Of course, with any trading strategy or methodology, there are a number of criticisms that can be levied.
Because the trading results for MAAD ultimately rely on the net up/down count of the top 20 Most Actives, the maximum fluctuation in MAAD necessarily is capped at 20 issues, even though there are no such limitations on price movement or volume. An example of this phenomenon can be found in the October 1987 Crash, when MAAD apparently did not reflect the unusual magnitude of the price decline. In this example, however, MAAD correctly identified that decline as potentially no more than an intermediate-term pullback within the context of a major cycle advance. This indication was in sharp contrast to widespread fear at the time that the Crash of ’87 was the beginning of a new bear market and an economic depression.
In addition, it could be asserted that the 20-fold increase in exchange volume over the past 50 years could have made it increasingly difficult for MAAD to adapt. To the contrary, MAAD has adjusted well because volume, as such, is less important to MAAD than the direction of the top 20 volume leaders insofar as the MAAD net issues count is concerned.
Another criticism of the procedure could be that collecting Most Actives data on a dollar volume basis makes more sense than using share volume. For example, on Dec. 9, 2011, Bank of America, quoted at 5.72 on 1.3 billion shares, traded more share volume than the S&P SPDR exchange-traded fund (ETF) quoted at 126.05 on 1.09 billion shares, yet the dollar volume was only $7.525 billion for BAC versus $108.097 billion for SPY. Such differences average out, however, because the majority of Most Actives issues tend to move in the same direction at the same time. As more dollar volume data become available in the future, we will be able to gain greater insights into the share volume vs. dollar volume question.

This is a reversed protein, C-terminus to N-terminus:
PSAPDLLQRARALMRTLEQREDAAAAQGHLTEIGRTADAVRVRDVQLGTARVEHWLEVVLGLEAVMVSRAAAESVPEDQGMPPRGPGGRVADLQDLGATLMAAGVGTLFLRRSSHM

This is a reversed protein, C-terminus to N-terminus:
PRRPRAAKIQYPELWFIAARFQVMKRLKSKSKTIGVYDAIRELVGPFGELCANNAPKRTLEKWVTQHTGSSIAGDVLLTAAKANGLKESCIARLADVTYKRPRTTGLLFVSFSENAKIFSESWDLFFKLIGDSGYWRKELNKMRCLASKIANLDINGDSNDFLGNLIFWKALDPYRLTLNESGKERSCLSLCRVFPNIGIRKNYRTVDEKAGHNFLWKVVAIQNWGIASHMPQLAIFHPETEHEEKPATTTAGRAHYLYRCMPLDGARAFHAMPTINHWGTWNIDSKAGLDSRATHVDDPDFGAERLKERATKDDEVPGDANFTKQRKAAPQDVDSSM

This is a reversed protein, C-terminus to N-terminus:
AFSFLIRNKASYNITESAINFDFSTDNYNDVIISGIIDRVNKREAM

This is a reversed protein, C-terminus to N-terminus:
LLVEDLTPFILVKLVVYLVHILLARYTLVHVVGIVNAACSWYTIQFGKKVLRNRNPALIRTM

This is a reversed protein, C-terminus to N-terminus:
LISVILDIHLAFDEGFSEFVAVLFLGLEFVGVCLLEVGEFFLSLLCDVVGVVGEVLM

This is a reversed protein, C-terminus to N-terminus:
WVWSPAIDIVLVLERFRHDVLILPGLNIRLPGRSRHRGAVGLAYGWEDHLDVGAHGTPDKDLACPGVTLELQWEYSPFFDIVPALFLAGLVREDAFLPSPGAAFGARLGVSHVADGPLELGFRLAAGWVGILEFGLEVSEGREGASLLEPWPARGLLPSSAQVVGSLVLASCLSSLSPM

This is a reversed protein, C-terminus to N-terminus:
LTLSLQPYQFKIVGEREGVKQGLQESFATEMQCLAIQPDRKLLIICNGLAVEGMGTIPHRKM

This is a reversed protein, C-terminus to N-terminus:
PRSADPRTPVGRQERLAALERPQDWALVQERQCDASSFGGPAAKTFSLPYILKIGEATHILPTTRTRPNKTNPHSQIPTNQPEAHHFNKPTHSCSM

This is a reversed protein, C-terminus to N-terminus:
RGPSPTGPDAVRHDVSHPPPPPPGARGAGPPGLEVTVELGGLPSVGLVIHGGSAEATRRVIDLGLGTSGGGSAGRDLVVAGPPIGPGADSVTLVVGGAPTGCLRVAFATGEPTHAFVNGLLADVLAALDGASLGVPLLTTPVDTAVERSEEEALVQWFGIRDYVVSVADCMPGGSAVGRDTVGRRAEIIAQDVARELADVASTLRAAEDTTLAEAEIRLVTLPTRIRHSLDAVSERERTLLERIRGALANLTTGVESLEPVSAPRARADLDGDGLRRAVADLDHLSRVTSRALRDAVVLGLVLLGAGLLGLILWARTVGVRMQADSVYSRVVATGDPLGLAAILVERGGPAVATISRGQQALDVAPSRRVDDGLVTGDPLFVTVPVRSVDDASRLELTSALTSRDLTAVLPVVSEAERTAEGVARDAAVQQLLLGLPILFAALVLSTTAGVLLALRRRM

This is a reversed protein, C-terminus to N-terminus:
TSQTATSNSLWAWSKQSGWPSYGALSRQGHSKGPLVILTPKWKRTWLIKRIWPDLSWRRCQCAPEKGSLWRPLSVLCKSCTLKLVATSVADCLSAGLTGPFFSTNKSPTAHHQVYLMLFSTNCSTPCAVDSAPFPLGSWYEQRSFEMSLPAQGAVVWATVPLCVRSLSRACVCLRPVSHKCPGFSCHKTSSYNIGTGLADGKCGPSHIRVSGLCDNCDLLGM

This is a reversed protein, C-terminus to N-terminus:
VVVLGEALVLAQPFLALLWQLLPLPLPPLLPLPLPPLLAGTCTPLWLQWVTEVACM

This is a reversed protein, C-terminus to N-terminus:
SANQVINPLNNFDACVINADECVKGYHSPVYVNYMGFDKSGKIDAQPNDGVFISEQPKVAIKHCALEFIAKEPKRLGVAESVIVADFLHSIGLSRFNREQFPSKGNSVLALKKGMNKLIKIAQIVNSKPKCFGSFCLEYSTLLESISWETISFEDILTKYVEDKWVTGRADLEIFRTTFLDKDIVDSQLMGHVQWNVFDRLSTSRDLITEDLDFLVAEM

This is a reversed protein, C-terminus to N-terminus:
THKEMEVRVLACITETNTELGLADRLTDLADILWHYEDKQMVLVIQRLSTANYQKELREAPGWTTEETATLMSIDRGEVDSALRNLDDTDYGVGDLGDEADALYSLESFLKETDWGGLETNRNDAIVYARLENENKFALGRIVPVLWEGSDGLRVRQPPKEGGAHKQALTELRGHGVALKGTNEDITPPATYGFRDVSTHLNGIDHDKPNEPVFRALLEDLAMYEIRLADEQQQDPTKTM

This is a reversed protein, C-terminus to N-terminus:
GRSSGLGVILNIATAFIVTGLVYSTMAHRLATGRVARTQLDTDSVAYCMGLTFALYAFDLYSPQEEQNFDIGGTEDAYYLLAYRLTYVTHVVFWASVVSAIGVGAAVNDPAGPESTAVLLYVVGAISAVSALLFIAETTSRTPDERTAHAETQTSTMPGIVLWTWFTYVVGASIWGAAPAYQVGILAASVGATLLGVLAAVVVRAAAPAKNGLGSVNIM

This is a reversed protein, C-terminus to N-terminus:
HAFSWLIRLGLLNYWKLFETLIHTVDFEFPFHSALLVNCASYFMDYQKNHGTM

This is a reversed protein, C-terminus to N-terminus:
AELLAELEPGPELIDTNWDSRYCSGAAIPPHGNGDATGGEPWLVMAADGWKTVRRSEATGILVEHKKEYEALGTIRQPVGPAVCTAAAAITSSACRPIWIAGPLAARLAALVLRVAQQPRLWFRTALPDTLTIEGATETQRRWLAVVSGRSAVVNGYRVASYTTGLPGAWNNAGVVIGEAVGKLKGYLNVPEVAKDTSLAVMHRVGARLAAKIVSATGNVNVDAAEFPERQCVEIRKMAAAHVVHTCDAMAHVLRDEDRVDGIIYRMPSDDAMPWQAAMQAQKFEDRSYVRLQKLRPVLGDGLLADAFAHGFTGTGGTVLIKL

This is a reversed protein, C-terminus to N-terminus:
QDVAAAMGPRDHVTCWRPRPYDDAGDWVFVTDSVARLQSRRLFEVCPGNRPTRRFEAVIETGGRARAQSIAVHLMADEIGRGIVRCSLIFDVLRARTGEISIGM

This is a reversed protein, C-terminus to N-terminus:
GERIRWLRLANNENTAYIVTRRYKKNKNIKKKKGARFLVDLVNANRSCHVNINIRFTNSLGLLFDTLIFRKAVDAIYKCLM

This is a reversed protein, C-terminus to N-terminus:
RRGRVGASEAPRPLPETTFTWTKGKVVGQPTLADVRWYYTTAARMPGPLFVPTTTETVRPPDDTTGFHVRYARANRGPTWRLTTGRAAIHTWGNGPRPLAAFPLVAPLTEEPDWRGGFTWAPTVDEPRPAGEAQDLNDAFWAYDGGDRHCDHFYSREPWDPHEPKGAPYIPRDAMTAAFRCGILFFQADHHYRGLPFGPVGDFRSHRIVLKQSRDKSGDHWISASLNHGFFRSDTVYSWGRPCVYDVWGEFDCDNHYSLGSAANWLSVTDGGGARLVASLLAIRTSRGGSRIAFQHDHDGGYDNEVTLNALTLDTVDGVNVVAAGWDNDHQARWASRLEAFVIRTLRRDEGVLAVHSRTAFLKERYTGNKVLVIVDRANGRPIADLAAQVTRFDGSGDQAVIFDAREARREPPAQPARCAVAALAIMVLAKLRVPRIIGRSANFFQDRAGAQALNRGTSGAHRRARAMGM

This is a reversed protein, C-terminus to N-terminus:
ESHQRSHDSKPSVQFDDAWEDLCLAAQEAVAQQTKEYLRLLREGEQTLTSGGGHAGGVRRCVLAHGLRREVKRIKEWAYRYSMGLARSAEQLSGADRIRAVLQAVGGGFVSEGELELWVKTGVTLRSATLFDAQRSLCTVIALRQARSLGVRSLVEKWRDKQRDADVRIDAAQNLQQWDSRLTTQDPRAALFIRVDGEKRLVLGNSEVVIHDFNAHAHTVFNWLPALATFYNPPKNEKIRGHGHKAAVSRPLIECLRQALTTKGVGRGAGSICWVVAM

A better measure
For decades, the advance/decline line has been used to measure market breadth and to identify trends and trend divergences. In this two-part series, we sought to demonstrate that conventional A-D data, such as those reported by the New York Stock Exchange, are seriously flawed both in terms of the raw data and the subsequent results derived from that data. But when 20 Most Actives data are inserted into an A-D line that is massaged in an objective strategy trading the S&P 500, the Most Actives outperformed the NYSE series on every quantifiable level.
There is no practical way to fix an A-D line that uses conventional stock exchange A-D data. The biggest fault of the indicator is that it relies on unweighted data that are used in a cumulative A-D line that is compared to a weighted index like the S&P 500. And the process of excluding data, such as bond funds, preferred issues, closed end mutual funds and ETFs in favor of pure equities in the hope of repairing the A-D line, only will create a diminishing pool of issues from which to measure market health. Volume must be the sole determinant of inclusion, not asset purity based on subjective or arbitrary rules.
When Most Actives data are substituted for flawed A-D data, that change not only improves trading results, but also gives analysts a better reflection of big money tendencies because that segment tends to be, in effect, “the market.”
This research was limited to Most Actives monthly data and long-term trends evident over the past 50 years. These findings should stimulate additional research into applications of the Most Actives on all cycles, including daily and weekly data, as those shorter time frames offer opportunities for more frequent data sampling that can be rich in analytical possibilities.